Entrepreneurship and Economic Performance in Africa: A Sectoral Analysis with Focus on the Role of Finance, Institutions and Globalization

  •  John Bosco Nnyanzi    
  •  Bruno L. Yawe    
  •  John Ddumba-Ssentamu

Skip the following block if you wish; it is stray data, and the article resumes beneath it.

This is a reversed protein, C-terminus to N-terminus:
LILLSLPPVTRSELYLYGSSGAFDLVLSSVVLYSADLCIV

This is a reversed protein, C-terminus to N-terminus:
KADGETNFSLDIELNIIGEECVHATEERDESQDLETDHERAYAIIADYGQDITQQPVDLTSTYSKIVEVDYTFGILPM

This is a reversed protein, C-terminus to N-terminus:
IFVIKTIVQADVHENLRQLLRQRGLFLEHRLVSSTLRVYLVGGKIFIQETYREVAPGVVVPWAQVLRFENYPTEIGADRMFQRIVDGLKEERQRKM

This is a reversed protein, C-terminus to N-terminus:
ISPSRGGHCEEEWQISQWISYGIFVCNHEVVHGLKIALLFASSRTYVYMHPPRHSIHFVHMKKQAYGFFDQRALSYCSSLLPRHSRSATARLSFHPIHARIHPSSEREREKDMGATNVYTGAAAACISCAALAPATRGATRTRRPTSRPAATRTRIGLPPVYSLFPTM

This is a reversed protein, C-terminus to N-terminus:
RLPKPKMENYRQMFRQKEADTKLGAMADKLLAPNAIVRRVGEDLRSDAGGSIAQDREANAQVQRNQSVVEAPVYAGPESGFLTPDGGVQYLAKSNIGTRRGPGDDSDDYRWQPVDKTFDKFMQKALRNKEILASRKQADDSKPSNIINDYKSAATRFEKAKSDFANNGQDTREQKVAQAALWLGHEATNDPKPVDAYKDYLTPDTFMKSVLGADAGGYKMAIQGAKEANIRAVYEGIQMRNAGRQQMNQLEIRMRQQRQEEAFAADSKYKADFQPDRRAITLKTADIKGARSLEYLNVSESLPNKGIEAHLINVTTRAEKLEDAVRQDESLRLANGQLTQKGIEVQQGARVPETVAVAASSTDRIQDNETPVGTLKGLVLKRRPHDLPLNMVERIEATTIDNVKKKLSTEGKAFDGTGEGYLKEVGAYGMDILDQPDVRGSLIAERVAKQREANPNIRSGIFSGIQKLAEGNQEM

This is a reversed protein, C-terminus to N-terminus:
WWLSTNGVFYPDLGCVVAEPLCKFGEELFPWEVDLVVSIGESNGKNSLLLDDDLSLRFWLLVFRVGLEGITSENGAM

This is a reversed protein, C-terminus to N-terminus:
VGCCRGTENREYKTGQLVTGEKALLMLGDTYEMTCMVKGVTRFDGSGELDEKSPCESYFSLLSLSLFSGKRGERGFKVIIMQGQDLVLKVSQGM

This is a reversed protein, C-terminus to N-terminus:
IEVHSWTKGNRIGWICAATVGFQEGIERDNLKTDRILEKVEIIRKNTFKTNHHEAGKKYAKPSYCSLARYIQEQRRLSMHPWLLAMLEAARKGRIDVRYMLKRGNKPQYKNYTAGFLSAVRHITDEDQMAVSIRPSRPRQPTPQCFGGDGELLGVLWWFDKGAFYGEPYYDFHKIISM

The main aim of the paper was to investigate the role of entrepreneurship on economic performance but with focus on sector-wide growth in 12 selected African countries during the period 2006-2016. Overall, the results suggest that while the quantitative impact of entrepreneurship on economic growth is positively significant, there is a differential effect on the sectors. The service sector in particular is associated positively with entrepreneurship whereas there is no evidence in the data that the growth in the manufacturing and agriculture sectors is influenced by entrepreneurship activities. A further analysis that includes interactions in the model supports the conditionality hypothesis that globalization as well as the quality of institutions and financial development matter in the entrepreneurship-growth nexus. In addition, while internet access and government consumption appear beneficial for the manufacturing and service sectors, the role of personal remittances is observed important for the agriculture sector contribution to GDP whereas trade in services matters for each sector but most significantly in the latter sector. In light of the findings policy recommendations are suggested.

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